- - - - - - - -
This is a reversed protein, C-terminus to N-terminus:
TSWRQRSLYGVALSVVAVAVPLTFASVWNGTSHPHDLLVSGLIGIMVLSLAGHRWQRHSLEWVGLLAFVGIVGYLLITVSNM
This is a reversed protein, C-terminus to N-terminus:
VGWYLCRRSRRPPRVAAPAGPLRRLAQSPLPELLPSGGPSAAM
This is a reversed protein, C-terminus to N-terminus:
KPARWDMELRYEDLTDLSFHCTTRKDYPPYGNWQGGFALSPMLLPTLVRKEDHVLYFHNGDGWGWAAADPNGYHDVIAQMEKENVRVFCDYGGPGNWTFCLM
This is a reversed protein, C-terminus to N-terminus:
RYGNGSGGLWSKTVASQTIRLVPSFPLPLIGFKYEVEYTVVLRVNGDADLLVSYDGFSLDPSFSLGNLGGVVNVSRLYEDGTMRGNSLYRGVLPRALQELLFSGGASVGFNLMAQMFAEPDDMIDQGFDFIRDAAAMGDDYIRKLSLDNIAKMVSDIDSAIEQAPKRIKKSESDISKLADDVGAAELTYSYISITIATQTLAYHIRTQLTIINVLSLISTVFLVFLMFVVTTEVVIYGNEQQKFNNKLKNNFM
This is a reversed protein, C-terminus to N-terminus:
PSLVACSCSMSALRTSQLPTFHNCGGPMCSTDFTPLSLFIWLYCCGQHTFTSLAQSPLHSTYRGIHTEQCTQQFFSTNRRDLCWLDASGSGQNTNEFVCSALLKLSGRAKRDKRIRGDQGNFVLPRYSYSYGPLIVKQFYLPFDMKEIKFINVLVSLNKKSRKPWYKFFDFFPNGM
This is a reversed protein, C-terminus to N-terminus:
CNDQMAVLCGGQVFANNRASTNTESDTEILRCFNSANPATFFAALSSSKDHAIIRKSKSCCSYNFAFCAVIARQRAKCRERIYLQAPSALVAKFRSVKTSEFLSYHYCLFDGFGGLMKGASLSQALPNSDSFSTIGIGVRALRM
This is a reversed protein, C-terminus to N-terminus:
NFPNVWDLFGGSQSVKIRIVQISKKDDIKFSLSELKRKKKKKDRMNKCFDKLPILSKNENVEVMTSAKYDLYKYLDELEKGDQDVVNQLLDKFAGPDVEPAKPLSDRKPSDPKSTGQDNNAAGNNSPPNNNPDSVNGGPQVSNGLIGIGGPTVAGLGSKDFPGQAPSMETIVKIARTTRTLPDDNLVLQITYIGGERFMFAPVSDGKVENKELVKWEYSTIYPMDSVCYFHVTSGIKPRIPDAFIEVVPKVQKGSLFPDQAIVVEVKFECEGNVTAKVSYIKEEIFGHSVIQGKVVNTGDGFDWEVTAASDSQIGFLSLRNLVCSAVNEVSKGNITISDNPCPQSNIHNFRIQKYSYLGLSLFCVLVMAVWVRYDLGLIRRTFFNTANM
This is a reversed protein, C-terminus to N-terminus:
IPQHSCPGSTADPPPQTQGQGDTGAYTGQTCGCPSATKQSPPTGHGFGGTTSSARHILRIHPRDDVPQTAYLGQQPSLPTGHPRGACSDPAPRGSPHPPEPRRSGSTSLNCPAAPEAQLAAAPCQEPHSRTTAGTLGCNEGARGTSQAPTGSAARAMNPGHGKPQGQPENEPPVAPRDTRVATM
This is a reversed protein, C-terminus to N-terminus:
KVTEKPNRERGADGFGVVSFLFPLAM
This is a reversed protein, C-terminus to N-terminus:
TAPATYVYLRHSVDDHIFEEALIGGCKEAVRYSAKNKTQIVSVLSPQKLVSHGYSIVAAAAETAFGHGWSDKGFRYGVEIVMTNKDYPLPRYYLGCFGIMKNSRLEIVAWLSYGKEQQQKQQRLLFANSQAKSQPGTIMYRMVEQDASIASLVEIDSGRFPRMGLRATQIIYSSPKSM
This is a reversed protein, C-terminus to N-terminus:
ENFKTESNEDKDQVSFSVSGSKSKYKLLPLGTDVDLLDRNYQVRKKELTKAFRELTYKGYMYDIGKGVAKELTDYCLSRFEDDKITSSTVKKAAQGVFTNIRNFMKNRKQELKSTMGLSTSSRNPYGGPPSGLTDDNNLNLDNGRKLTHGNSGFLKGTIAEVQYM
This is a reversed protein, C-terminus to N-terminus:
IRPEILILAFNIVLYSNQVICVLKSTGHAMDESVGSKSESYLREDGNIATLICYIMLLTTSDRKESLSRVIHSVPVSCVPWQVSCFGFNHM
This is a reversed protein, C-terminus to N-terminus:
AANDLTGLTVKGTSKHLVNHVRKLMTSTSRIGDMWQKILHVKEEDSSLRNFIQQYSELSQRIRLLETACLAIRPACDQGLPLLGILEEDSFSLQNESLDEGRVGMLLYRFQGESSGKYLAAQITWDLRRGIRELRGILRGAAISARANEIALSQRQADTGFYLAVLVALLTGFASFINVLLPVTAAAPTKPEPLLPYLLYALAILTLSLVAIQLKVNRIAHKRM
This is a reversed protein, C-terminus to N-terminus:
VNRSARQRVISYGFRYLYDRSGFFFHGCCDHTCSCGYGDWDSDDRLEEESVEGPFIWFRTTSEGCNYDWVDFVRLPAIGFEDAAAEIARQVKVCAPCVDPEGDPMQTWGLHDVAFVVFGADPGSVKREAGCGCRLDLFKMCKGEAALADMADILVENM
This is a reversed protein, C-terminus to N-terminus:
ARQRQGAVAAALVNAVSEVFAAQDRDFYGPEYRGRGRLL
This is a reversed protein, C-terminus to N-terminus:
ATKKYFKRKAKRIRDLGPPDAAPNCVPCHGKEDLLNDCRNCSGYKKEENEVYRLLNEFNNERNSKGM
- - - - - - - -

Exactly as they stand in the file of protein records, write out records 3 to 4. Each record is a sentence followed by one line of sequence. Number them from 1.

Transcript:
This is a reversed protein, C-terminus to N-terminus:
KPARWDMELRYEDLTDLSFHCTTRKDYPPYGNWQGGFALSPMLLPTLVRKEDHVLYFHNGDGWGWAAADPNGYHDVIAQMEKENVRVFCDYGGPGNWTFCLM
This is a reversed protein, C-terminus to N-terminus:
RYGNGSGGLWSKTVASQTIRLVPSFPLPLIGFKYEVEYTVVLRVNGDADLLVSYDGFSLDPSFSLGNLGGVVNVSRLYEDGTMRGNSLYRGVLPRALQELLFSGGASVGFNLMAQMFAEPDDMIDQGFDFIRDAAAMGDDYIRKLSLDNIAKMVSDIDSAIEQAPKRIKKSESDISKLADDVGAAELTYSYISITIATQTLAYHIRTQLTIINVLSLISTVFLVFLMFVVTTEVVIYGNEQQKFNNKLKNNFM